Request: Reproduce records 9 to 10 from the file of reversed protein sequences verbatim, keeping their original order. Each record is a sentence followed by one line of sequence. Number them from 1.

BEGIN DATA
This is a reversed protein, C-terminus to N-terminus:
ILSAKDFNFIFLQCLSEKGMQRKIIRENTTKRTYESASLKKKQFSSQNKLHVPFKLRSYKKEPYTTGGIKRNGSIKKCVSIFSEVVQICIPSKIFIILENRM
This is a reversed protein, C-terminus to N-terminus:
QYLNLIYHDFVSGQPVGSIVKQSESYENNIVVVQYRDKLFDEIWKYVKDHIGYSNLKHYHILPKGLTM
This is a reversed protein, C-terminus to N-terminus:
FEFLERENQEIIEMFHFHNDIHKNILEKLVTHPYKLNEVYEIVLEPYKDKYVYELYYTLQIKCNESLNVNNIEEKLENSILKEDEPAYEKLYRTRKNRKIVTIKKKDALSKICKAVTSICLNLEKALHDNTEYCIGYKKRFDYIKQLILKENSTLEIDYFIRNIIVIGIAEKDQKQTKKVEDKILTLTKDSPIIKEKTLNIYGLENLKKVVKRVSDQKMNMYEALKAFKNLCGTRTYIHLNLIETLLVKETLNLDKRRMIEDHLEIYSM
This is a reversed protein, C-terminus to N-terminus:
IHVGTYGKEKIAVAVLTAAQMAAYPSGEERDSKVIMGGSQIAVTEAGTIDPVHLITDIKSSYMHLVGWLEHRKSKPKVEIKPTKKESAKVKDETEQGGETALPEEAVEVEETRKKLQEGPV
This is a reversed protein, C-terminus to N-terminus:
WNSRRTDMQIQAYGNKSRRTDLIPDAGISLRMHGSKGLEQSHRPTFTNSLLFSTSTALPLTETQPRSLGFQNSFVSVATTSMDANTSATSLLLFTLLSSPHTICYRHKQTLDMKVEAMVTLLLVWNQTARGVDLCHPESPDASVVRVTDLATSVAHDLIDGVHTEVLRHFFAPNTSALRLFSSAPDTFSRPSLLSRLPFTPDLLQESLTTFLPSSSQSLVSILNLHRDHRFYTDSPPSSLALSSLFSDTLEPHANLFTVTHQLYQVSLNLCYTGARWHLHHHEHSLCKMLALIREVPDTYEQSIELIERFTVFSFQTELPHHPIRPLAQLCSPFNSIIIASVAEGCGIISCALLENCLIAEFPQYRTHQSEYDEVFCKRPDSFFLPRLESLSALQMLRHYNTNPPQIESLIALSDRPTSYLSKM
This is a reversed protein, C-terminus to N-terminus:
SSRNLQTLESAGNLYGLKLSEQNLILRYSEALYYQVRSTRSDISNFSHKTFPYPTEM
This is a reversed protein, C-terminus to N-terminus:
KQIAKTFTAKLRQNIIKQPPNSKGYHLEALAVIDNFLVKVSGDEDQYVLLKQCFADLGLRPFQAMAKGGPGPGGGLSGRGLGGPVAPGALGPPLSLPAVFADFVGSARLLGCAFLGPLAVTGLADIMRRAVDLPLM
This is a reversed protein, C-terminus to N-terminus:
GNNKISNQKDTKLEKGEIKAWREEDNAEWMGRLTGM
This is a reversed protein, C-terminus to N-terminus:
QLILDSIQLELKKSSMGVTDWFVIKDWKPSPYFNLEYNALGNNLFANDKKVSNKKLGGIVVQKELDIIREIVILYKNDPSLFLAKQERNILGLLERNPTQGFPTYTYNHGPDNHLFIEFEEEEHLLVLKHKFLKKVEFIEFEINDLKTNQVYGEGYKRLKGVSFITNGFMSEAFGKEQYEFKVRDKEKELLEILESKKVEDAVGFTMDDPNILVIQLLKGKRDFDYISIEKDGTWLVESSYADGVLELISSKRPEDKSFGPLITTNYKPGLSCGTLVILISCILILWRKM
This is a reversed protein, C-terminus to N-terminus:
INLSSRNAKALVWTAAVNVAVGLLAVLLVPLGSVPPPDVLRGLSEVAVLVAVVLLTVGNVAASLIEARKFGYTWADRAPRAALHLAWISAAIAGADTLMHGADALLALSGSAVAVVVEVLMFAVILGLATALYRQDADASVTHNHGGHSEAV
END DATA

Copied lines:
This is a reversed protein, C-terminus to N-terminus:
QLILDSIQLELKKSSMGVTDWFVIKDWKPSPYFNLEYNALGNNLFANDKKVSNKKLGGIVVQKELDIIREIVILYKNDPSLFLAKQERNILGLLERNPTQGFPTYTYNHGPDNHLFIEFEEEEHLLVLKHKFLKKVEFIEFEINDLKTNQVYGEGYKRLKGVSFITNGFMSEAFGKEQYEFKVRDKEKELLEILESKKVEDAVGFTMDDPNILVIQLLKGKRDFDYISIEKDGTWLVESSYADGVLELISSKRPEDKSFGPLITTNYKPGLSCGTLVILISCILILWRKM
This is a reversed protein, C-terminus to N-terminus:
INLSSRNAKALVWTAAVNVAVGLLAVLLVPLGSVPPPDVLRGLSEVAVLVAVVLLTVGNVAASLIEARKFGYTWADRAPRAALHLAWISAAIAGADTLMHGADALLALSGSAVAVVVEVLMFAVILGLATALYRQDADASVTHNHGGHSEAV